‘Within 1m of GPS position error’… Successful launch of Aviation Satellite Unit 1 – Policy News | news

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The first flight satellite was successfully launched on the 23rd for the operation of the ‘Korean Air Satellite Service (KASS)’, which corrects the position error to within 1m.

According to the Ministry of Land, Infrastructure and Transport, Aviation Satellite Unit 1 was launched from the Kuru Space Center in Guiana, South America around 6:50 am (Korean time) on the same day and went through processes such as separation of the satellite protective cover (pairing) and separation of the first stage rocket, about 28 minutes after launch. It was confirmed that it was successfully separated and finally launched at 7:18 am.

On the morning of the 23rd, Minister of Land, Infrastructure and Transport Won Hee-ryong and other attendees applaud at the launch event of Aviation Satellite No. 1 held at the Satellite Control Room of the Korea Aerospace Research Institute in Yuseong-gu, Daejeon.

The normally separated Aviation Satellite Unit 1 is scheduled to move into geostationary orbit (about 36,000 km) after about 12 days.

When an aviation satellite is placed in orbit, it will go through a signal test, etc. and begin full-fledged service from next year.

The Korea Augmentation Satellite System (KASS) is an international standard satellite navigation correction system that provides real-time location information from satellites by reducing GPS errors.

It is expected to provide precise and reliable location information by correcting the GPS error from 15 to 33 m to 1 to 1.6 m through facilities such as aeronautical satellites and ground reference stations and central processing stations.

The Ministry of Land, Infrastructure and Transport explained that it will provide more precise and reliable location information to future mobility location-based service industries such as navigation, drones, autonomous driving, and urban air traffic (UAM).

On the same day, Minister of Land, Infrastructure and Transport Won Hee-ryong visited the satellite control room of the Aerospace Research Institute located in Daejeon and directly observed the live broadcast of the launch of Air Satellite No.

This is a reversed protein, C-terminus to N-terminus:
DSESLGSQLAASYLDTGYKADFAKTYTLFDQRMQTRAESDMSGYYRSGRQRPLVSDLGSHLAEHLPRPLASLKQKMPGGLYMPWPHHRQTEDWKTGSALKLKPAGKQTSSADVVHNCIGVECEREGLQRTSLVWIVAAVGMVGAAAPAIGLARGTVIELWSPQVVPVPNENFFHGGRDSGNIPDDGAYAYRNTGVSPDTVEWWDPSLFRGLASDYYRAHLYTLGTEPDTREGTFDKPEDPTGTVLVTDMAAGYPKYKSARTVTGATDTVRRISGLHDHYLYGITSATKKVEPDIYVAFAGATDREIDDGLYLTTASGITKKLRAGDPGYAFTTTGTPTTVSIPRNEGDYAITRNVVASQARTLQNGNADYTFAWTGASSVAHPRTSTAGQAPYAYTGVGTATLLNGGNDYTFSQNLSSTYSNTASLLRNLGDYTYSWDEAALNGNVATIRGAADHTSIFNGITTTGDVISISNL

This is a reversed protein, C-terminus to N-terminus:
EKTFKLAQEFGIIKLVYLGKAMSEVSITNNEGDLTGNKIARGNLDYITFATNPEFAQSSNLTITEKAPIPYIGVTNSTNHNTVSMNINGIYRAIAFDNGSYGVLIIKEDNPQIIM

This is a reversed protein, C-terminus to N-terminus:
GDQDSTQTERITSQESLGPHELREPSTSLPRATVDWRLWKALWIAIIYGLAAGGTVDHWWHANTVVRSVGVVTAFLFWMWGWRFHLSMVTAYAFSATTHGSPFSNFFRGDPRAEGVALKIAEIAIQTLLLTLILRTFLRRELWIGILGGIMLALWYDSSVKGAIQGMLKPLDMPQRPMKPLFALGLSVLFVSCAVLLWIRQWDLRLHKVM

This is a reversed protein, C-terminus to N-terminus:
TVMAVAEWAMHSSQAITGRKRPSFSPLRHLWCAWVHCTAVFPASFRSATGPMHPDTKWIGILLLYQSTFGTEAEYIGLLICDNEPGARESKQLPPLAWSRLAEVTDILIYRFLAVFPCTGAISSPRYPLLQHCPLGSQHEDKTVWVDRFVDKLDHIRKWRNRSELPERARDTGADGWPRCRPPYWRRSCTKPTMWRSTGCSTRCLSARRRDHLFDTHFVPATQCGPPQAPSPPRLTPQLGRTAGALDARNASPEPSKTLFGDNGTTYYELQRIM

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At the site, an ‘Aerospace Satellite Science and Technology Conference’ was held with researchers and corporate officials involved in KASS technology development.

An aerial view of an aviation satellite standing on the launch pad of the Kuru Space Center, Guiana, South America. (Photo=Ministry of Land, Infrastructure and Transport)
An aerial view of an aviation satellite standing on the launch pad of the Kuru Space Center, Guiana, South America. (Photo=Ministry of Land, Infrastructure and Transport)

Researchers from the Korea Aerospace Research Institute and the Korea Electronics and Telecommunications Research Institute and KTsat, who have been in charge of developing aeronautical satellite services, said, “We have accumulated a lot of know-how in the process of developing KASS, and in the future, we will expand to 2035 with the Chollian 3 and the Korean Satellite Navigation System (KPS) project. We plan to develop the 3, 4, and 5 aviation satellites by the end of the year.”

In addition, the research team said, “Localization of core technologies is urgently needed due to the high dependence on foreign technologies for key parts of satellite payloads such as wireless amplifiers and oscillators. We need attention,” he said.

It is reported that officials from Hanwha Systems, which is promoting the Urban Air Mobility (UAM) business, and Tmap Mobility, which provides navigation map services, also attended the meeting and expressed their expectations for the KASS service.

Minister of Land, Infrastructure and Transport Won Hee-ryong said, “Location information has had a profound impact on all aspects of human life, including trade, industry, and intellectual property. . We will continue to actively cooperate with related ministries, researchers, and private companies for the successful development of KPS.”

Inquiries: Ministry of Land, Infrastructure and Transport, Airport Policy Division, Navigation Facilities Division 044-201-4357

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